under what conditions would a short sale on investment property be approved?

Hi all,

this is my first post on this forum. Please forgive me for posting such an elementary question  but here it goes:

I'm a relatively new agent who completed the SFR course a couple of months ago. An acquiantence of mine has an investment property that is underwater. It is to a point where he very much wants to dump it as in a few months we wont be able to make the payments on this property.

my question to the forum is under what circumstances will a bank approve a short sale for a property that is an investment property, not a primary residence. I've tried to find the specific answer but could find none thus far. I have learned that short sales for investment properties have been approved and closed on other forums but the details were not provided.

If someone could help shed some light on this matter, I'd appreciate it.

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it really doesn't matter at all.  I am 18/18 on investor properties the last few months, all with full releases.  Sellers have income and assets, so in some cases there were cash contributions ranging from $1,000 to $7,500.

You can do the short sale but they need to check on taxes consequences before. It will depend on their income. You don't pay taxes only if it is your primary residence

Hi Jerrold - I'll weigh in on this, as I just experienced this situation. Yes, if there is a hardship - like loss of a tenant - you can do a short sale on an investment property. BUT, please double check the type of loan and find out if there is mortgage insurance on it. If there is, the PMI company will likely require a seller contribution.  There were a good many 90% LTV investor loans at the peak of the market, many requiring PMI.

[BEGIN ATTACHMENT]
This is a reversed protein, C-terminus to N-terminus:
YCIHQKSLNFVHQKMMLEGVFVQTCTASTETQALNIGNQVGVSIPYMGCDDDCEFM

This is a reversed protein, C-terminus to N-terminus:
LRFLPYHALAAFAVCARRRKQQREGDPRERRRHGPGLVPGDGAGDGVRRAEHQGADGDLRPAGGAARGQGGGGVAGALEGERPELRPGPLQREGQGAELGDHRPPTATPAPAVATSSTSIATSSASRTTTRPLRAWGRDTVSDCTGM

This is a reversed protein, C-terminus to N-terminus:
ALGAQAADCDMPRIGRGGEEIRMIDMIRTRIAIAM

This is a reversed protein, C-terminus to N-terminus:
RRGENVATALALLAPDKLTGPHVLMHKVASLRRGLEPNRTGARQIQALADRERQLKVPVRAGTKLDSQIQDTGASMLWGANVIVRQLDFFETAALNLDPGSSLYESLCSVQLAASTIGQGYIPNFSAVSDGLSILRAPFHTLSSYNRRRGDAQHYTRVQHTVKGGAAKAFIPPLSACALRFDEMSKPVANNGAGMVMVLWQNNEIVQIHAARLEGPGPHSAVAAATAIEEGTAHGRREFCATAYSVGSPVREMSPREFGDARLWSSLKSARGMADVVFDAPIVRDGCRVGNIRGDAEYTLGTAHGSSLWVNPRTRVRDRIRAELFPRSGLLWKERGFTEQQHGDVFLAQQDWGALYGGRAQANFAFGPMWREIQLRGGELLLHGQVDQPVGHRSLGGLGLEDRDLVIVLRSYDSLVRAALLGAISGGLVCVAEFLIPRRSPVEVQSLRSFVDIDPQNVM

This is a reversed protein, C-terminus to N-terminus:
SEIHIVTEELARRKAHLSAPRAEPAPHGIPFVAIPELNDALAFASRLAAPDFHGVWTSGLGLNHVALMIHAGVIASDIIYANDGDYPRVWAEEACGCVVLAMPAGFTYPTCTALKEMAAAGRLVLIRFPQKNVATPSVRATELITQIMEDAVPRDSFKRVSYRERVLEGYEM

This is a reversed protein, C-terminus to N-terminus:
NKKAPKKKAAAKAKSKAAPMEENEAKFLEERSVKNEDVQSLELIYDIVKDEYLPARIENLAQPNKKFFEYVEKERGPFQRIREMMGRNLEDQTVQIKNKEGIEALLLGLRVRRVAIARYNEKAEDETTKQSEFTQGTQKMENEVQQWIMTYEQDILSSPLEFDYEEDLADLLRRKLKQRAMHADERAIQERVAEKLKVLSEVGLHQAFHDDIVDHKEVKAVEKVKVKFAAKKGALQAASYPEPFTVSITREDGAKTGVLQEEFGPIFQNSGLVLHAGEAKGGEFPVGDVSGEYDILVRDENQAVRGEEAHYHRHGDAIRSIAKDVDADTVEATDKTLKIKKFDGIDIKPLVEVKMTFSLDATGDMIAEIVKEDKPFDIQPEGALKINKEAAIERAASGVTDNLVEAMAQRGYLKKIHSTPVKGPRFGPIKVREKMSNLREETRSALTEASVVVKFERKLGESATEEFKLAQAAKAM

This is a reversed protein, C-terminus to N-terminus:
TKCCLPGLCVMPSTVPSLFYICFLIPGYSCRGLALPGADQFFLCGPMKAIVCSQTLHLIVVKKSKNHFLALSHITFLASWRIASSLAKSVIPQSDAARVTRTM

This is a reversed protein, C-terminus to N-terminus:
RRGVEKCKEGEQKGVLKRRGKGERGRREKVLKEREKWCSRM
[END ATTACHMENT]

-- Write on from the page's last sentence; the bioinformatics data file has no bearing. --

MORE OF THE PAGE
You can often combat the cash contributions even on investment properties or at least get them down considerably. It is best though to have this conversation with the seller upfront and prepare him for the possible scenarios that may play out. I see lots of agents not properly going over the scenarios and when a request comes from the lender like a high counter, cash contribution, prom note etc they almost blow the whole deal.

On one investment short sale I successfully negotiated, the contribution required by the PMI (which was non-negotiable as the PMI company would've preferred paying out much later after a lengthy foreclosure) was allowed to come from anyone in the transaction. In ours, the buyer ended up paying some of it.

"under what circumstances will a bank approve a short sale for a property that is an investment property, not a primary residence."


This is simple! Under the same condtions as any other short sale when there are no goverment incentives invovled!

IE: When settling is in the best intrest of the bank!

A short sale is a privlage the bank (Not the defaulter.) has when it's a better option.





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